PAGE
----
So, as you know, while I’ve been waiting on getting an agent for Icarus Down, I’ve been working on getting The Night Girl into shape, including getting it professionally edited and showing it to a critique group, and sharing it with fellow authors. One such author, JM Frey said something very interesting to me:
I feel like we’re missing half the story. We see a lot of Perpetua at work, which is the central theme of the book, but equally important to the outcome of the plot is her relationship with Fergus. And that isn’t given equal screen time. So, when she yells that he’s her boyfriend, my thought was, “Is he? You’ve only kissed him once.” I would like to see them exhausted, sacked on her sofa after both their shifts. I want to see them on Saturdays when she is bored and playing with Pixel and he has to study. I want to go with them to the Ex, where they get those photo booth pictures taken. I want to see them have a spat and make up on the streetcar. And I want to see the goblins watching them as they do it. It is Perpetua’s relationship with Fergus is the driving force for the goblins coming out, and as such I need to be as invested in it as the reader as I am in Perpetua’s job. (And I feel like your word count is low enough that you can wiggle a few more chapters in there without having to worry that the book is too long for the age range).
I think that’s sage advice. And it also inspired a few scene ideas in me. I’ve decided to write them out and see what clicks, and then we can see how they’ll fit into the wider narrative of the novel.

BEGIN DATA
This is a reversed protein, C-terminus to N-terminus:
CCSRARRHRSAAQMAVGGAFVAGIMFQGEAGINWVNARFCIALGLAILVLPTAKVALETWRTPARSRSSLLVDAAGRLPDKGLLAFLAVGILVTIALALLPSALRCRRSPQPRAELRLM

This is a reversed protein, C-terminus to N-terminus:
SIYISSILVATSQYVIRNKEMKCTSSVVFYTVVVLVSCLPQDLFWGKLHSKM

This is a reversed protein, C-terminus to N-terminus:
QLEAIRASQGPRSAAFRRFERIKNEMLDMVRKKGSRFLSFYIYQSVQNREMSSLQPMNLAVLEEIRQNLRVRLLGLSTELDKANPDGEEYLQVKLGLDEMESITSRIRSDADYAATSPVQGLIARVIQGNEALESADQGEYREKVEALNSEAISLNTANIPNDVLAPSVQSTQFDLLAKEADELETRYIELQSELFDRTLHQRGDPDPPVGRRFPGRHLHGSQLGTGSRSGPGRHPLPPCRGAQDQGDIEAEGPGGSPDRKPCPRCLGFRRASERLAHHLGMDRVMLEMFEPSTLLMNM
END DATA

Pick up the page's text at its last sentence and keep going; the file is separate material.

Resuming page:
So, the scene below addresses the issue of just how Perpetua handles going from being just a “night owl” to taking on a regular night shift. It’s glossed over in the current draft, but who says it has to be easy. The scene that follows is close to a first draft, and may be overly talky, but I hope it shows some spark between Perpetua and Fergus. It takes place in Perpetua’s new apartment, after she and Fergus have kissed for the first time…
In her bedroom, Perpetua laid face first on her bed, her snores muffled by her pillow. Beside her, Pixel lay curled up, purring softly. The sunlight against the window set the curtains aglow. Outside, the city growled, but Perpetua wanted no part of it. Not until she was good and ready.
The phone rang. The machine clicked to answer it, but the line went dead. A moment later, the phone rang again. Again, the machine clicked to answer it, but the line went dead. The phone rang a third time.
Perpetua’s hand emerged from the covers and patted at the top of her bedside table, knocking over a book and a glass before finding the phone and pulling the receiver under the covers and to her ear. Her voice croaked. “Okay, whoever this is, you are about to incur my wrath.”
The voice at the other end of the line was infuriatingly chipper. “Hey, Tua? You up yet?”
“Fergus? Why are you incurring my wrath?”
“It’s two in the afternoon,” he said. “This is your wake-up call.”
“You are so dead. You and all chipper people like you.”